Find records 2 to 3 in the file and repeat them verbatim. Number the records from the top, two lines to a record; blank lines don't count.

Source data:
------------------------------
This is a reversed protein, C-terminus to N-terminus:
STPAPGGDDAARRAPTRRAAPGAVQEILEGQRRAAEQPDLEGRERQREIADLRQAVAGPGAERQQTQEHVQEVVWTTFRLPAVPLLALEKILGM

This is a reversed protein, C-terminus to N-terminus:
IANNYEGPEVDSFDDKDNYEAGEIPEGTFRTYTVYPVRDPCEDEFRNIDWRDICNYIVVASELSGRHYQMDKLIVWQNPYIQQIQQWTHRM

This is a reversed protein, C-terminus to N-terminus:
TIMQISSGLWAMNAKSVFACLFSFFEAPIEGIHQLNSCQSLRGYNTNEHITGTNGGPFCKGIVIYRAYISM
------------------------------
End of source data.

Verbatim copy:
This is a reversed protein, C-terminus to N-terminus:
IANNYEGPEVDSFDDKDNYEAGEIPEGTFRTYTVYPVRDPCEDEFRNIDWRDICNYIVVASELSGRHYQMDKLIVWQNPYIQQIQQWTHRM

This is a reversed protein, C-terminus to N-terminus:
TIMQISSGLWAMNAKSVFACLFSFFEAPIEGIHQLNSCQSLRGYNTNEHITGTNGGPFCKGIVIYRAYISM